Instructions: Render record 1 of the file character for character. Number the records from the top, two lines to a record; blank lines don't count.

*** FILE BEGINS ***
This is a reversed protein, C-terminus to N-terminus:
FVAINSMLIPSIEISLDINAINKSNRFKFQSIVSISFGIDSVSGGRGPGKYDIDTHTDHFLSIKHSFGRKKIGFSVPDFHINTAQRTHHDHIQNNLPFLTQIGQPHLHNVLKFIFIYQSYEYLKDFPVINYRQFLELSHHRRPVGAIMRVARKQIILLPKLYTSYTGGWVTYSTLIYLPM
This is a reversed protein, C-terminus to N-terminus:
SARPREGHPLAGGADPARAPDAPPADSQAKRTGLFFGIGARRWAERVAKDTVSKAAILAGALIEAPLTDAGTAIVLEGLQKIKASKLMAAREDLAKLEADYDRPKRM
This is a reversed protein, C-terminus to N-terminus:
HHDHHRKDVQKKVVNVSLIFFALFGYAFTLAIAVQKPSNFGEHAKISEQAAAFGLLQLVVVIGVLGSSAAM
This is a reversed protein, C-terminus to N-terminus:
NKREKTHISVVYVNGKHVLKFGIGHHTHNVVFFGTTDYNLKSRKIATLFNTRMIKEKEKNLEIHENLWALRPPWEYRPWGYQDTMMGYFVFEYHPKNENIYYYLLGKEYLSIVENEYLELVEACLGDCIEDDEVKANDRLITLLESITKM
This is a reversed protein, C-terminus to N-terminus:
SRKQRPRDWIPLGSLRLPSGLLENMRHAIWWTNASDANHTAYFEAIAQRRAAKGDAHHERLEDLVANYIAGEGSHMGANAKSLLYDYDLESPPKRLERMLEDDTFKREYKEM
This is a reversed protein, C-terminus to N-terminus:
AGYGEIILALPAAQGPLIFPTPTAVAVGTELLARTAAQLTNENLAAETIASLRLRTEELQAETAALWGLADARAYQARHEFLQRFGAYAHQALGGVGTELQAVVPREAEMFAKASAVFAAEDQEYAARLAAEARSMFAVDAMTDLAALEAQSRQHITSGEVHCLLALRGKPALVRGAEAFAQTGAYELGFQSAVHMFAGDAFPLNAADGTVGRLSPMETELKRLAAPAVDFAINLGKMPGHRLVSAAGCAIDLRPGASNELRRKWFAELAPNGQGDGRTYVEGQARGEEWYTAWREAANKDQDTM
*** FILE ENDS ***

This is a reversed protein, C-terminus to N-terminus:
FVAINSMLIPSIEISLDINAINKSNRFKFQSIVSISFGIDSVSGGRGPGKYDIDTHTDHFLSIKHSFGRKKIGFSVPDFHINTAQRTHHDHIQNNLPFLTQIGQPHLHNVLKFIFIYQSYEYLKDFPVINYRQFLELSHHRRPVGAIMRVARKQIILLPKLYTSYTGGWVTYSTLIYLPM